In this week of International Women’s Day 2019 on March 8 we are proud to relate the personal stories of some of CMCRC-SIRCA Group’s outstanding executives. They are part of our Group team profile that includes a mix of gender, creed, ethnicities and nationalities that hail from every corner of the world. Today we feature Jane Coleman.
As a chartered accountant and with an MBA, Jane Coleman fully understands the power of numbers and the messages they encode. But there was one set of figures she was determined to ignore, even though they signalled an apparently insurmountable barrier.
“The gender profile when I started out as a cadet accountant was actually quite balanced at the entry level,” she recalls.
“There was a consciousness that you needed to prove yourself, and keep earning opportunities via performance. I have always adopted that approach.”
There seemed to be few structural inhibitors for women and men moving through the ranks until they reached senior professional manager level.
“Then the profile changed dramatically. It was mainly men of an older generation,” she says.
I’ve always been a person who knows my own strengths and limitations, and I haven’t really been distracted by restraints that other people might put on to me
She reflected on the emphasis in those days of putting in long hours at the office, with little consideration for flexibility to accommodate life outside of work. Despite this, she wasn’t deterred.
“I’ve always been a person who knows my own strengths and limitations, and I haven’t really been distracted by restraints that other people might put on to me or people in my position.
“Even at that early stage of my career, I didn’t feel put off by the statistics.”
A portfolio of responsibilities
Coleman, a graduate of the Australian Institute of Company Directors, attended the University of Newcastle, graduating with a bachelor’s degree after which she went on to qualify as a Chartered Accountant and complete an MBA.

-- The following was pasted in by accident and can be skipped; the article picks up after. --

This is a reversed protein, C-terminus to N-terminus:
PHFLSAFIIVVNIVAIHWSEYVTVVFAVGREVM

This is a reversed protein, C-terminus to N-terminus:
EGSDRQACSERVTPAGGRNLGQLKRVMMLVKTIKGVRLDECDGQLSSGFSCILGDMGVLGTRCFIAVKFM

After several years of earning her stripes in accountancy at a local Newcastle firm followed by commercial finance roles, she was appointed Chief Financial Officer and Company Secretary at Pacific Smiles Dental. Here she helped to build a national network of dental centres, which expanded from a “founder-led business” to eventually an ASX listed company.
Having also served on the board of a private hospital and worked in the private health insurance sector, she had developed “a good working knowledge of the health care market from a variety of different perspectives”.
“One thing I really enjoyed in my role at Pacific Smiles was that I had a portfolio of responsibilities that came to include IT, so I learned, through curiosity, inquiry and persistence, a lot about the field and the integral role of technology to underpin and power the performance of an organisation” she says.
“I really enjoyed that variety and exposure – and the opportunity to combine health care and technology with Lorica Health was a really appealing proposition. From a growth perspective it’s a market that has huge potential globally.”
Powering better health care
Lorica, she says, is focused on powering better health care by providing data-driven insights and decision support.
“We’re developing analytical tools to help detect fraud, waste abuse, and errors in health care markets,” she says.
“We’re bringing together data science techniques, software development and health domain expertise to really power those insights.”
The health care market, she adds, is “notoriously opaque”.
“There is not a proper appreciation of all the available data, and people have difficulty accessing quality data.
“It’s a challenge – but our technology, data analysis, mining and visualisation can really unlock vast benefits for the health market.” Reduced waste in healthcare spending can be reinvested in quality care and medical advances.
Lorica’s products, she adds, are the culmination of multi-year, multi-million dollar investments in R&D as well as extensive industry testing led by an experienced, multidisciplinary team of data scientists, programmers and health experts.
“We have proven expertise in rapidly adapting software for different healthcare data schemas, systems and markets.”
Lorica also works in partnership with the Digital Health CRC, investing in product R&D with the goal “of increasing transparency, reducing low-value and low-quality care, and enabling evidence-based medicine”.
‘I am an advocate for equality, for women to be treated equally’
International Women’s Day offers an opportunity, she says, to “pause for thought”, about challenges facing women in the workplace and their possible solutions.
“I am an advocate for equality, for women to be treated equally, and for equality of opportunity,” she says.
‘I believe a healthy gender balance will help companies and organisations produce the best decisions’
“At Lorica we have a very good gender balance and diversity profile, and it’s my experience here that there is also strong support for workplace flexibility.”
As a mother of two children, she says she understands and values the importance of flexibility in the workplace.
“I have two kids and my husband was able to take time out from his role and work part time, and that flexibility enabled me to progress my career.
“It is just as important to provide flexibility to males as it is to females”.